Hearing individual refugee stories makes children more compassionate toward new arrivals, suggests a new study.
Two psychologists recently tested if creating a state of empathy can improve attitudes toward refugees. They also looked at how empathy and attitudes toward refugees relate to helping behaviors.
The study involved a group of 8-11 year-old children in Northern Ireland, a territory that is seeing a significant increase in refugees within a culture that has historically lacked ethnic diversity. The researchers told all one hundred children that a new refugee student would be soon joining their school.
However, researchers broke the children into three groups. Two of the groups heard a story about the personal experiences of an individual refugee.
The third group served as a control—they were simply informed about the new arrival without hearing a story, right before answering the same survey questions.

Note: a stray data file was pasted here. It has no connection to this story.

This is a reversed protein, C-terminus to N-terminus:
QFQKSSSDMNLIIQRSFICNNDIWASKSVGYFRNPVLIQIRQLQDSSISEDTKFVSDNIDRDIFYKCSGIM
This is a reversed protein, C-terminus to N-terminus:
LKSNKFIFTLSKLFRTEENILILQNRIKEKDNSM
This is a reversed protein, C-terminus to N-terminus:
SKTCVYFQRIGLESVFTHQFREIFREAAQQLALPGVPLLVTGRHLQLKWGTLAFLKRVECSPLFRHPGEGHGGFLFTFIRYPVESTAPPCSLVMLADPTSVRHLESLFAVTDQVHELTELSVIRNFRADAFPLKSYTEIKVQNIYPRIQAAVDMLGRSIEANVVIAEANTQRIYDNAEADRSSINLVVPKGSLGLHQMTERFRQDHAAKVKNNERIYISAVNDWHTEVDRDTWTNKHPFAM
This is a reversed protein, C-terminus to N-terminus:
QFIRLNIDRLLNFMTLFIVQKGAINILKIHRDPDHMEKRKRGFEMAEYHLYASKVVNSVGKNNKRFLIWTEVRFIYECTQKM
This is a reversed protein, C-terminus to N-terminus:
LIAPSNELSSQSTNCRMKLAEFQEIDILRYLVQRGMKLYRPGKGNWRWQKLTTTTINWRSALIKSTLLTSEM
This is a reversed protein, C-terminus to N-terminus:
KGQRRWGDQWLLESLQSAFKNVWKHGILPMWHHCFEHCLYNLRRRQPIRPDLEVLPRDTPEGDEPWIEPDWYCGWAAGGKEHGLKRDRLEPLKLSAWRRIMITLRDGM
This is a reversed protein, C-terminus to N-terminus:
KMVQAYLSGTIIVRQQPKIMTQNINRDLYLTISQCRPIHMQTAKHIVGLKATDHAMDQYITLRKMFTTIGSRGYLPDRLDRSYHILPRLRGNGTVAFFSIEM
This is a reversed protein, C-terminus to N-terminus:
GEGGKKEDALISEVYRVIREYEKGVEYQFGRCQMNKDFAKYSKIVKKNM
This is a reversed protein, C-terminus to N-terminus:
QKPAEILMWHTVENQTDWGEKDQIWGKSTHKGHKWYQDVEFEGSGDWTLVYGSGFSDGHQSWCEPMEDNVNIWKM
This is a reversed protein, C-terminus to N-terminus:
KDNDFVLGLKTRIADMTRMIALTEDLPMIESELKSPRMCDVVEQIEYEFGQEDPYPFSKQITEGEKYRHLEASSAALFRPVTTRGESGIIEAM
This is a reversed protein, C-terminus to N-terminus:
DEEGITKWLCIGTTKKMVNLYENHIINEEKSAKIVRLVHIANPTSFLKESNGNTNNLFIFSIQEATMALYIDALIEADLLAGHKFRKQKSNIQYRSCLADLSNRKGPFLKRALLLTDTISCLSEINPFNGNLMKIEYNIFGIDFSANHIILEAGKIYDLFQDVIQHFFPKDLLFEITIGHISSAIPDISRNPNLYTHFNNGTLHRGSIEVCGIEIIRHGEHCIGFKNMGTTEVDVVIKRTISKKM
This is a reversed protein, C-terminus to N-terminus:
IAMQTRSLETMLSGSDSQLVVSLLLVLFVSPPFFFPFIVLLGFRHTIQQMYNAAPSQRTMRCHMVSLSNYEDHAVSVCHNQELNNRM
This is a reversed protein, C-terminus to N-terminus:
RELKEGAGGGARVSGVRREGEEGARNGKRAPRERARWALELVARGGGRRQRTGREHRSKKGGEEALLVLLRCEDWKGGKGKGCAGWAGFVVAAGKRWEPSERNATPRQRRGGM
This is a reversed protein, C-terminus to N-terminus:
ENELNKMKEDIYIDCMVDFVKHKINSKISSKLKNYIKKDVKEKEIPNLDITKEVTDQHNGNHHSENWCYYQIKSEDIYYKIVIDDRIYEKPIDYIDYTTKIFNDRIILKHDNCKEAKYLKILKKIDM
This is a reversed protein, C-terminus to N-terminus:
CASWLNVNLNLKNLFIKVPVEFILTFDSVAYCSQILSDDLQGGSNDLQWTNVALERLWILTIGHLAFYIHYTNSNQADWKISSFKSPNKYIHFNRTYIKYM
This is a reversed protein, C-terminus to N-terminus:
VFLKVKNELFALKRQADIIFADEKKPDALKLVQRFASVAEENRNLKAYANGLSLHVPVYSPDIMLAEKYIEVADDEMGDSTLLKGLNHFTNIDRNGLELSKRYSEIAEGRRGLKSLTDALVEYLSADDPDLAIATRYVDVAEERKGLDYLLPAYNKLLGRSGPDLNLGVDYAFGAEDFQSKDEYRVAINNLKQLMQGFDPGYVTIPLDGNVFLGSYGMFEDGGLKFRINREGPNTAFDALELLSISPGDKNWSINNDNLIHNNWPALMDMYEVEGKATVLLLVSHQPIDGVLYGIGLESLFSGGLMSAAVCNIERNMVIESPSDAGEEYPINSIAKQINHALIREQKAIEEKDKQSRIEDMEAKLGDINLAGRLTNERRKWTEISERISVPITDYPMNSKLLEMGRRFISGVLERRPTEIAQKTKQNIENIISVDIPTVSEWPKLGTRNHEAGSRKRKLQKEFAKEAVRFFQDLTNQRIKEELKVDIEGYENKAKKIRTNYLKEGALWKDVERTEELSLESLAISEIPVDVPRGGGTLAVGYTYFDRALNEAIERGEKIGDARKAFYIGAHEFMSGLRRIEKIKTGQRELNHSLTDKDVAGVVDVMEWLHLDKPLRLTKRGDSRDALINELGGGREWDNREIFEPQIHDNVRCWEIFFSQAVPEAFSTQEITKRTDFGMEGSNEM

There were no differences between the two groups that heard the story.
Those children experienced more empathy afterwards, whether they were told to focus on facts or feelings, and they also had higher intentions to help the refugee student once he or she started at school.
This wasn’t the case for the children in the control group, who didn’t hear the story—they didn’t feel more empathy and they weren’t more likely to help.
the empathetic feelings created by the story jumped straight to a desire to help the individual, but did not seem to affect attitudes toward outgroups.
the study highlighted how important it is that children—and probably adults, as well—hear refugee stories. Consistent with many other studies, this one also once again revealed the links between empathy, attitudes, and a willingness to help.
It seems that creating feelings of empathy, specifically through telling stories about the experiences of refugees, can create more of a desire to help them in the future.